Next Anoa`i argues that he was not provided proper notice in accordance with the provisions of the lease. Notice was originally provided to Anoa`i on April 3, 1995, well before the 120 day requirement. The lease does not contain any specific requirements as to the substance of the notice; it only requires that the notice is written. We are satisfied that ASG’s written notice reasonably apprised Anoa`i of the designation for demolition of the leased premises and the subsequent termination. Anoa`i’s argument that ASG was somehow obligated to re-notice after the initial 120 day period had expired is specious. The 120-day notice requirement is a minimum time requirement, not a mandatory time requirement. We find that ASG has met the notice requirements of the lease, and has further met the seven-day notice requirement of A.S.C.A. § 43.1405(2)(A).
Finally, Anoa`i argues that ASG has breached the lease requirements which[30ASR2d182]
allow Anoa`i “the option, with Lessor’s prior consent which shall not be unreasonably withheld, to either relocate to another building owned by Lessor in the general vicinity of the premises, . . . or to construct a new facility in the general vicinity of the premises.” Anoa`i argues that ASG did not present Anoa`i with alternative site options and that the one site proposed by Anoa`i was unreasonably rejected by ASG.
The lease agreement clearly puts the burden on Anoa`i to submit a proposal to ASG. ASG’s only duty under the lease is to not unreasonably withhold its written consent to that proposal. ASG has no affirmative duty to assist Anoa`i in the exercise of his option. We are satisfied on the record that ASG met this requirement.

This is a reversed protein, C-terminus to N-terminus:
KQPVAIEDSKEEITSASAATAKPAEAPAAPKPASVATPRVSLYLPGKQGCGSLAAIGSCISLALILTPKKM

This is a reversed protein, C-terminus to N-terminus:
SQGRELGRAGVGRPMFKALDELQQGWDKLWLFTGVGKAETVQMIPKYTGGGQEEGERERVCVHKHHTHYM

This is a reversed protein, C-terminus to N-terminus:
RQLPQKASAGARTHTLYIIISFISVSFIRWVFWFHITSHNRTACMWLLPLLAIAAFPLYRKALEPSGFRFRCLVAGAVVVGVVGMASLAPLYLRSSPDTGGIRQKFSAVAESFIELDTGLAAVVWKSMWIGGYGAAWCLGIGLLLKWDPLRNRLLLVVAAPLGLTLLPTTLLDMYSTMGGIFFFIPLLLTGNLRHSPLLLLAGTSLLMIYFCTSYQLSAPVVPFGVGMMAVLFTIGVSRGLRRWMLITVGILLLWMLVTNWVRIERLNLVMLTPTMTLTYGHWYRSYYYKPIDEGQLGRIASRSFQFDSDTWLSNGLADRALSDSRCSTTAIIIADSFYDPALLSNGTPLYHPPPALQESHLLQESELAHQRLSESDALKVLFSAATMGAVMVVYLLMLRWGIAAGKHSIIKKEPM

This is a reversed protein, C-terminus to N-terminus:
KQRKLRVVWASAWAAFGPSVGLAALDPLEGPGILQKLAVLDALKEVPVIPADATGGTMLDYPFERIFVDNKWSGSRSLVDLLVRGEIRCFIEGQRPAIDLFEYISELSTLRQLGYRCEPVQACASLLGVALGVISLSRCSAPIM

On May 11, 1995, Anoa`i submitted a proposal to be relocated to the building occupied by the Drug Free Program and the South Pacific Games Committee.2 The Real Property Management Board (“RPMB”) considered Anoa`i’s proposal and declined the request based on the limited amount of space available at the proposed site. We have no reason to believe that the RPMB was acting unreasonable in its denial. Moreover, it was shown tha t ASG actually went beyond its duty and affirmatively assisted Anoa`i in his efforts to relocate. ASG’s actions, considered in totality, appear to us to have been more than reasonable.3
 On the foregoing, we conclude that ASG has properly terminated the lease agreement and is entitled to the immediate possession of the premises, under A.S.C.A. § 43.1405(2)(A). ASG’s petition for summary eviction is, therefore, granted.
It is so ordered.
 The Lease also contains an option “to rehabilitate the premises in a manner which is architecturally and operationally compatible with the development of the . . . area.” This option is not viable since you cannot renovate a gym to function as a parking lot.
2 Anoa`i proposed two other options: that the ASG rehabilitate the current site and that he be given preference for other government facilities. The first was not viable. The second is not available under the lease.
3 It is unclear whether the provision regarding the option to relocate is a condition precedent to the termination. The cases are split on whether termination is conditioned on the performance of such a termination option. See AM. JUR. 2D,Landlord and Tenant § 1012 (1995). If the provision is a condition precedent then termination would be conditioned upon ASG’s performance of the provision. The actual lease provision was, at best inartfully crafted. It seems to start out as a condition precedent and then mutate into an incomprehensible proviso. This ambiguity, however, is ultimately unimportant since we find that ASG has adequately performed on the provision, whatever the provision’s legal classification.[30ASR2d183]